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A Thinking Business publication.

Supply chain issues are once again hitting the headlines.

At the start of the year, the Swedish homeware giant IKEA complained of ongoing supply and transportation disruptions caused by post-pandemic shortages and global shipping challenges. Bakery business Greggs – alongside a host of other food retailers including McDonald’s, KFC and Nando’s – blamed interruptions to the supply of some of its ingredients a few months earlier on a combination of lorry driver shortages, Brexit and Covid. Meanwhile in the US, a national shortage of baby milk formula has been blamed on overseas supply
issues compounded by a shutdown of a domestic production facility.

While some of the issues impacting shoppers are temporary, such as the fuel shortages experienced in spring 2022, others will be much more difficult to resolve and will require proactive steps to be taken to manage supply chains.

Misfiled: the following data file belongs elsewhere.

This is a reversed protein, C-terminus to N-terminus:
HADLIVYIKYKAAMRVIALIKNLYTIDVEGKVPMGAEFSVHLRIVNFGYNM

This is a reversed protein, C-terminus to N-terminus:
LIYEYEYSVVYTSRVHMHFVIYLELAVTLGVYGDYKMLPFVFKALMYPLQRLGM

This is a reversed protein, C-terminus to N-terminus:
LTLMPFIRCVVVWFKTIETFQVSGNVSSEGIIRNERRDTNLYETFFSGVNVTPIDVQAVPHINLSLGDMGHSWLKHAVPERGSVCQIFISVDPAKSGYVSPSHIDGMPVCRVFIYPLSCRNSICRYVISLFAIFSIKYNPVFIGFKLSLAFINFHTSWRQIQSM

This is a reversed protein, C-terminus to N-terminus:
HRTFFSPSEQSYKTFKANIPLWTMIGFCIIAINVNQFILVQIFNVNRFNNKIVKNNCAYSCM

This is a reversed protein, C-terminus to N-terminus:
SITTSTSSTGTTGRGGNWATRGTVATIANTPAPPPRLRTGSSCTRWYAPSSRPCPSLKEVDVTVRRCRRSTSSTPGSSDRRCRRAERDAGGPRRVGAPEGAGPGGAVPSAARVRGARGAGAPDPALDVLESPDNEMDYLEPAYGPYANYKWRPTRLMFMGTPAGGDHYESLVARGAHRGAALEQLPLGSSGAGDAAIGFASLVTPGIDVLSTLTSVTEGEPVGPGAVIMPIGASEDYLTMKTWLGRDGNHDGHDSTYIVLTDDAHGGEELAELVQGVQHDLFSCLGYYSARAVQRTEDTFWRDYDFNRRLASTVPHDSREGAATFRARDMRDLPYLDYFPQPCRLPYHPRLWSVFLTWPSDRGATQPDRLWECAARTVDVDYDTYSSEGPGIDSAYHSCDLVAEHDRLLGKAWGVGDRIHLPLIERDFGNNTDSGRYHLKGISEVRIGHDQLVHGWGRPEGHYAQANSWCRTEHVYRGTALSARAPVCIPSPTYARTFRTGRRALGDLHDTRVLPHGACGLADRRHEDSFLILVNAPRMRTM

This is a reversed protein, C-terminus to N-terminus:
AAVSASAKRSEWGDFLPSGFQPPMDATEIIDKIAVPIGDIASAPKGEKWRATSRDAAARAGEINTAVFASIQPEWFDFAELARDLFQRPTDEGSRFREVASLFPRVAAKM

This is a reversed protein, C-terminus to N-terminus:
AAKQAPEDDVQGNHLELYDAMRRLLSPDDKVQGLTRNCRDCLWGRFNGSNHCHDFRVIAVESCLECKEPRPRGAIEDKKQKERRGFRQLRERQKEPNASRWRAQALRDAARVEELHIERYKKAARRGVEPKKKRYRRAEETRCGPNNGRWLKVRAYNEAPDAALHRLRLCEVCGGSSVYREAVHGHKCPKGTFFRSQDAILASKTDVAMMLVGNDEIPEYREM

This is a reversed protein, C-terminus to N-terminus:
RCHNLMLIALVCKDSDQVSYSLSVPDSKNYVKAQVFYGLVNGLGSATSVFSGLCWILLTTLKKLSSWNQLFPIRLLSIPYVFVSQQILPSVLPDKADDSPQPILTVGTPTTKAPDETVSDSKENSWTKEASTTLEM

“The shortage of haulage drivers has caused huge issues across supply chains,” says Victoria Robertson, a commercial partner in the corporate practice at Trowers & Hamlins. “It is estimated that the sector needs as many as 100,000 more drivers, and as the average age of an HGV driver is 55, with only one per cent under 25, unless there is a serious and successful recruitment drive this need will only increase as the current workforce reaches retirement age. This together with the additional difficulties for UK companies seeking to recruit EU drivers means that this is a shortage that has no obvious end in sight.”

“Many EU nationals returned to their country of origin when the pandemic began and didn’t return,” says Robertson. “Plus, the pandemic disrupted vocational training in various sectors, with the DVLA suspending tests for new lorry drivers, for example. Historic low wages in some sectors, and changes to IR35 rules, haven’t helped.”

Supply chains have been further challenged by Brexit creating new customs and regulatory checks that add cost and complexity to cross-border movement, and the UK becoming a less attractive destination for EU drivers because most are paid based on the distance they travel and border delays waste time.